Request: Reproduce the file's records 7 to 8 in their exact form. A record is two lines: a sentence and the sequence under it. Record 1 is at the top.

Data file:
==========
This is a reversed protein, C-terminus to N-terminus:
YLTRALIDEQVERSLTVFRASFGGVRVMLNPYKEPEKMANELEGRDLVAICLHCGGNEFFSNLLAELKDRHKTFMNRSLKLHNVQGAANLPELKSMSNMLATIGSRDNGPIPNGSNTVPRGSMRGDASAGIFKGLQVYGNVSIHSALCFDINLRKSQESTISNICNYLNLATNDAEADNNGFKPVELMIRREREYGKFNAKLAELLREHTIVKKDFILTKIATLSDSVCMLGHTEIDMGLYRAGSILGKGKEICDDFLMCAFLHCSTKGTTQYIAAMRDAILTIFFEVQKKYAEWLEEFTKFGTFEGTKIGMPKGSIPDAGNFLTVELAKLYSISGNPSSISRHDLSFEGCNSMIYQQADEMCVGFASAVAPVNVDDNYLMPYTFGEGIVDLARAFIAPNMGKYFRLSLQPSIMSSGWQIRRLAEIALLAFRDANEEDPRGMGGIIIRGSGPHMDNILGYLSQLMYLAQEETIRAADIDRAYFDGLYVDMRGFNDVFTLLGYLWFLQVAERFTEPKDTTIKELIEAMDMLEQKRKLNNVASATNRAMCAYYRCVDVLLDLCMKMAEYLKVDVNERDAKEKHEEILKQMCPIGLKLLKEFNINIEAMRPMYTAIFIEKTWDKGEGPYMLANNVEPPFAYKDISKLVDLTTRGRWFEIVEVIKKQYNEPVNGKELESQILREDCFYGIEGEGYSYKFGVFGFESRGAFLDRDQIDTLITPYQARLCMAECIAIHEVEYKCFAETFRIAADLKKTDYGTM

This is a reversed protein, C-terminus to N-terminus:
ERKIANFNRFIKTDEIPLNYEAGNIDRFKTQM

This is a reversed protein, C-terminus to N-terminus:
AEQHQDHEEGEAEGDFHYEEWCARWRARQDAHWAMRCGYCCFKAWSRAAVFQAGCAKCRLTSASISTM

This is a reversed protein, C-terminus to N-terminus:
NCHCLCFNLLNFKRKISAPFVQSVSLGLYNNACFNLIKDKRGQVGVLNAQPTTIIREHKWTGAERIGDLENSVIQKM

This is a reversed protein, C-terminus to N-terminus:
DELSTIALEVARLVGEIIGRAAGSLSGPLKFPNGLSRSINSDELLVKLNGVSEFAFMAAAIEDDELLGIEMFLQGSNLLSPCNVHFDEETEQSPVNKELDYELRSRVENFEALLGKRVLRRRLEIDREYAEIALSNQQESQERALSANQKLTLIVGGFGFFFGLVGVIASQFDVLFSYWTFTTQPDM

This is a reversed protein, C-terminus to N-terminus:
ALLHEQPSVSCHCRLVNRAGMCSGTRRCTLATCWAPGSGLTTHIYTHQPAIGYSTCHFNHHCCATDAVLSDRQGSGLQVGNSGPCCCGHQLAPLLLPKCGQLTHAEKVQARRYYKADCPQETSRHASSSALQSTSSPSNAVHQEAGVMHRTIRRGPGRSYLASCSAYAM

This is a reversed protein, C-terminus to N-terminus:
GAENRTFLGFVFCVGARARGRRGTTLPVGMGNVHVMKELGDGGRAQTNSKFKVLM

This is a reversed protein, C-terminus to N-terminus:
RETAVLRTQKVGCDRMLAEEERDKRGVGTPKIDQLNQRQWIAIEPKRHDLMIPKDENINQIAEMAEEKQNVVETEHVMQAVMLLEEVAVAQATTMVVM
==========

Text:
This is a reversed protein, C-terminus to N-terminus:
GAENRTFLGFVFCVGARARGRRGTTLPVGMGNVHVMKELGDGGRAQTNSKFKVLM

This is a reversed protein, C-terminus to N-terminus:
RETAVLRTQKVGCDRMLAEEERDKRGVGTPKIDQLNQRQWIAIEPKRHDLMIPKDENINQIAEMAEEKQNVVETEHVMQAVMLLEEVAVAQATTMVVM